Discover more about tree blossom across the Surrey Hills

Blossom is one of the most exquisite delights of an English spring. A number of our native woodland and hedgerow trees celebrate the arrival of warm weather with blossom providing food for pollinating insects. Fountains of white or cream blossom seem to appear from nowhere, often accompanied by a delicate fragrance. These trees appear across our sites in Surrey so this spring discover more. We've selected a few places to get you going.

A blackthorn tree in full blossom in Hatfield Forest


Blackthorn is a true herald of spring, with a mass of white flowers appearing before the leaves. The bush can be found in hedgerows and woodland in full sun. It's a short tree with smooth dark brown bark. The straight side shoots develop into sharp thorns and the bush will produce sloes in autumn. It can be found on many of our countryside sites in Surrey

Pussy willlow on Holmwood Common Surrey

Goat willow

There are many types of willow, but it is the goat or grey willow with the clouds of yellow catkins that stand out in March and April. Get up close to examine the magic of the flower structure. A native tree of Britain it's often found near damper areas of woodland and hedgerows, or near streams and ditches. The grey-brown bark becomes marked over time by diamond shaped fissures.

Crab apple

Crab apple

Crab apple is a bit of a loner. It usually grows by itself, and its lovely white blossom with a tinge of pink appears in March-April. It is sweetly scented. It's a short tree with greyish-brown flecked bark and a gnarled ('crabbed') shape. It enjoys moist, heavy soil and can be found in scrubland. Harewoods and Holmwood Common have crab apple trees.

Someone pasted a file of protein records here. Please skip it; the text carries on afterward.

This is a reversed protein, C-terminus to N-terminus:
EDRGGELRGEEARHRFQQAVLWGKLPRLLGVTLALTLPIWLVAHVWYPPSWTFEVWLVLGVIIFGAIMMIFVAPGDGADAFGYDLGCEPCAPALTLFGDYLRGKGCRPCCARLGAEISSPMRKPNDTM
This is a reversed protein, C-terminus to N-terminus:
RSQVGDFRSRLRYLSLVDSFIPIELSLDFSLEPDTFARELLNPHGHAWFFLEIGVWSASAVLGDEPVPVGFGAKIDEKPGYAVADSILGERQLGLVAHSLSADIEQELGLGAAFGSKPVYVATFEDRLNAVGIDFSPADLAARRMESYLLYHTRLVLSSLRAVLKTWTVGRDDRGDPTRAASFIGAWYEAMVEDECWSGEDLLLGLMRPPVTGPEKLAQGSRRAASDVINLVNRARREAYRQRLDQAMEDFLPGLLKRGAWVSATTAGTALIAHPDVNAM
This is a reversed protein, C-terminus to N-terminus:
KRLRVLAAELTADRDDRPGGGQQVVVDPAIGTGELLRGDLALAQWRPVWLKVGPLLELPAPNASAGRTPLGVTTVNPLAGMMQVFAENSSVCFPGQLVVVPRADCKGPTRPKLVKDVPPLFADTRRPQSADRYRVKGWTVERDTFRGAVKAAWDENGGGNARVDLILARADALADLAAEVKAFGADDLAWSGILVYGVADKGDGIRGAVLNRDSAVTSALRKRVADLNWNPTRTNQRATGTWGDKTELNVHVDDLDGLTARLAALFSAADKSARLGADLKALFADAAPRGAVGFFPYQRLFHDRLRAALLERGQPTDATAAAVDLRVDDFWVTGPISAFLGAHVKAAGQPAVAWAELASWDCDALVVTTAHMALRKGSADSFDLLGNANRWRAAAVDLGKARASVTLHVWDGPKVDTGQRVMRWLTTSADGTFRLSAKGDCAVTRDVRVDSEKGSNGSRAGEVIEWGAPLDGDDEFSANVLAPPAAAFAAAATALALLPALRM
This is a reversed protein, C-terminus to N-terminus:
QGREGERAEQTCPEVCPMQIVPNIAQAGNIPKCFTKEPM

Cherry blossom on a tree

Wild cherry at Witley

Wild cherry produces small baubles of white flowers covering the tree in April-May with a confident flourish. It relishes full sun and fertile soil, typically growing as a single specimen in hedgerows or woodland edges. The bark is very distinctive with its reddish colour and horizontal markings or scars. The leaves are oval in shape.

Hawthorn in Surrye Hills


Also known as the May-flower because it blossoms in later spring, hawthorn flowers are white, often with a pink tinge and are fragrant. Traditionally it was popular for bridal bouquets, although it's also been chosen for hedging over the centuries for its dense thorny habitat. The bark is brown-grey, knotted and fissured, and the leaves are lobed with 'fingers'. With its autumn colour in leaves and berries it is a tree for all seasons.



The clusters of cream flowers are a sign that summer is upon us. These flowers and autumn fruits are wonderfully fragrant and popular cooked to create traditional cordials and desserts. It seeds freely and can be found woodland, scrub and hedgerows. Its leaves are oval shaped and the tree's bark is grey-brown with a corky furrowed texture.